Sunday, March 15, 2009

What is Hair and Why is it So Different Among People?

Nora from Altoona, PA, wanted to know more about hair. She wrote in asking several questions about hair including: Is human hair different from animal hair? What is hair made of? Why is hair so different among the people she knows? These are all great questions about hair! So we will first learn some background about hair (e.g., structure, physical properties, and growth patterns), and then we’ll answer the questions.

We generally just think of humans having hair on the head and face but all land mammals have hairy skins. Humans are actually covered all over their bodies with hair except for the palms of the hands, soles of the feet and lips. Even though there is less visible hair on humans compared to other mammals (e.g., cats, dogs, chimpanzees), a square centimeter of human skin actually contains a greater number of follicles (or hair producing sites) than the same sized area of other mammals. The hair all over our bodies is less visible because we have lost the requirement for insulating our bodies, while mammals have not. Hair has more cosmetic value for humans but it also is for protection. For example, hair around the eyes, ears and in the nose prevent dust, insects and other debris from entering those organs where they could cause damage.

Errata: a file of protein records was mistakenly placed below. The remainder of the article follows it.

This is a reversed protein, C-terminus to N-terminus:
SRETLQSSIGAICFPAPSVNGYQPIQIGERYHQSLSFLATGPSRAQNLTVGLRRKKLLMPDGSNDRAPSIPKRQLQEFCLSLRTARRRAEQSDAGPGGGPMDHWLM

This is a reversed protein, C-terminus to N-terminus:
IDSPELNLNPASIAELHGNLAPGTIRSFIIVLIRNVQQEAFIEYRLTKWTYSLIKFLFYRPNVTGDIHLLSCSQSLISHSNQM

A hair is an outgrowth of the epidermis, or outermost part of the skin. Hair consists of the hair follicle and the hair shaft. The hair follicle is the point from which the hair grows, and it is a tiny cup-shaped pit buried deep in the fat of the scalp. The follicle is actually where the pigment, or color, of hair is produced. This pigment is called melanin and is carried upwards into the inner part of the hair as it grows. The hair shaft is the part of the hair that can be seen above the scalp. It consists mainly of dead cells that have turned into keratins (a special protein that is resistant to wear and tear, which is made up of very large molecules) and binding materials with small amounts of water. The center part of the hair shaft is called the cortex, while the outer layer is called the cuticle. If one thinks of the hair shaft like the trunk of a tree, then the cuticle would act as the bark protection the inner cortex where all its moisture lies. If the “bark” of the hair is well cared for, then the whole hair should remain in good condition. However, if the “bark” of the hair is damaged or stripped, then the exposed center of the hair may break.